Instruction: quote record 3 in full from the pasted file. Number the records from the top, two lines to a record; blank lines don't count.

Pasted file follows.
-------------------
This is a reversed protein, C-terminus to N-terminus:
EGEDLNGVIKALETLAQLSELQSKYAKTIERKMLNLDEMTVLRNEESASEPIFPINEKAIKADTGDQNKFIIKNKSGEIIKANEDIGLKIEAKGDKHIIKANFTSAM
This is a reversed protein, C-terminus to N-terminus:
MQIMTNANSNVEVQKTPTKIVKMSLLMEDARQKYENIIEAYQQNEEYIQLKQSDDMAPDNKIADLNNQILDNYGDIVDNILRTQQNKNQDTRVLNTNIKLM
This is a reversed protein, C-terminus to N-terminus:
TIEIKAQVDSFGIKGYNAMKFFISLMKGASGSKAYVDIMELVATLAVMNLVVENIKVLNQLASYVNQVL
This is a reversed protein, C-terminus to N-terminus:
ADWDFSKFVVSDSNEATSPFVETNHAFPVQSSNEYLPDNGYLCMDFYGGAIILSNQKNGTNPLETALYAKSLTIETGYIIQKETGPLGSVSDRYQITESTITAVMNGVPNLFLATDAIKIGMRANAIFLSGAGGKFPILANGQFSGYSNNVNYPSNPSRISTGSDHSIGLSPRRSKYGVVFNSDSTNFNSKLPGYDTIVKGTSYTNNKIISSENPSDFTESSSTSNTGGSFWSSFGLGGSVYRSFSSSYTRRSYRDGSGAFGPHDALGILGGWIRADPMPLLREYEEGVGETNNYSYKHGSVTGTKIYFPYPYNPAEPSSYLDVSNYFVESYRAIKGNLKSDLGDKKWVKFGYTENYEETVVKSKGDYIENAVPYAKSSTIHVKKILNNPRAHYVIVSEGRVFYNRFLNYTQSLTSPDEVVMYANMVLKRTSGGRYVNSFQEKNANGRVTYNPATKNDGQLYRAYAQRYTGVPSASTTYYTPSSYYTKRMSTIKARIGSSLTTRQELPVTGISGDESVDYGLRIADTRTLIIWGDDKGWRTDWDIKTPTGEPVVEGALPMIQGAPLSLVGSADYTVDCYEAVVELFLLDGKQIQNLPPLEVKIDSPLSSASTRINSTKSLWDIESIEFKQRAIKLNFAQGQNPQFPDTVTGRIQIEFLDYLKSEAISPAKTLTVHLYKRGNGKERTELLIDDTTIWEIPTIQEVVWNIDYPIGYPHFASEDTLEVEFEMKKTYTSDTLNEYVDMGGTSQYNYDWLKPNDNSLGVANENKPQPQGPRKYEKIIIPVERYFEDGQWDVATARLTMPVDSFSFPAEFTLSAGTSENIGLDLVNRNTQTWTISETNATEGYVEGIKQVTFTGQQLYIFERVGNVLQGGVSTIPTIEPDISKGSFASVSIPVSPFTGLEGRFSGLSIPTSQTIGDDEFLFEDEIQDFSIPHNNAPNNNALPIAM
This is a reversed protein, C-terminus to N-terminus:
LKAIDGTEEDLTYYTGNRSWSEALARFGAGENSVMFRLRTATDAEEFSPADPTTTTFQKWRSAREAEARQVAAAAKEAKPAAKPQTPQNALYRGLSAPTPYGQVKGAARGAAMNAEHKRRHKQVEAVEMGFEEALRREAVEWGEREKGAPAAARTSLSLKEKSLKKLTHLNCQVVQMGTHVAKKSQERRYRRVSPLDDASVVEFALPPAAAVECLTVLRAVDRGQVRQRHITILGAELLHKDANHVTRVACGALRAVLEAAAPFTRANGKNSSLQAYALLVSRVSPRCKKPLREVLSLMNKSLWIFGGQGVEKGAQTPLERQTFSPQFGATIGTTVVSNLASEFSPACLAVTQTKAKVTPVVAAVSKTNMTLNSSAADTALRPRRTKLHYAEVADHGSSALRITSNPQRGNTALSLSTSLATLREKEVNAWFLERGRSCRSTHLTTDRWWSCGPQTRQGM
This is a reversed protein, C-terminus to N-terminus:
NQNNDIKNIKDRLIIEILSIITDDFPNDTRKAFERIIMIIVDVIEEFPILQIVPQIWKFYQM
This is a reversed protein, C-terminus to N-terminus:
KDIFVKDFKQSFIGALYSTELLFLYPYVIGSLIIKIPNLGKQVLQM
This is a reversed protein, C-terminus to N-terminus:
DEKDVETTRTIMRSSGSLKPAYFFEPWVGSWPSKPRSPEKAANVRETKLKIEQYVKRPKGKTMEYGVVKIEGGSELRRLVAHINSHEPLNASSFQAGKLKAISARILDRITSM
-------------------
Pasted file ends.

This is a reversed protein, C-terminus to N-terminus:
TIEIKAQVDSFGIKGYNAMKFFISLMKGASGSKAYVDIMELVATLAVMNLVVENIKVLNQLASYVNQVL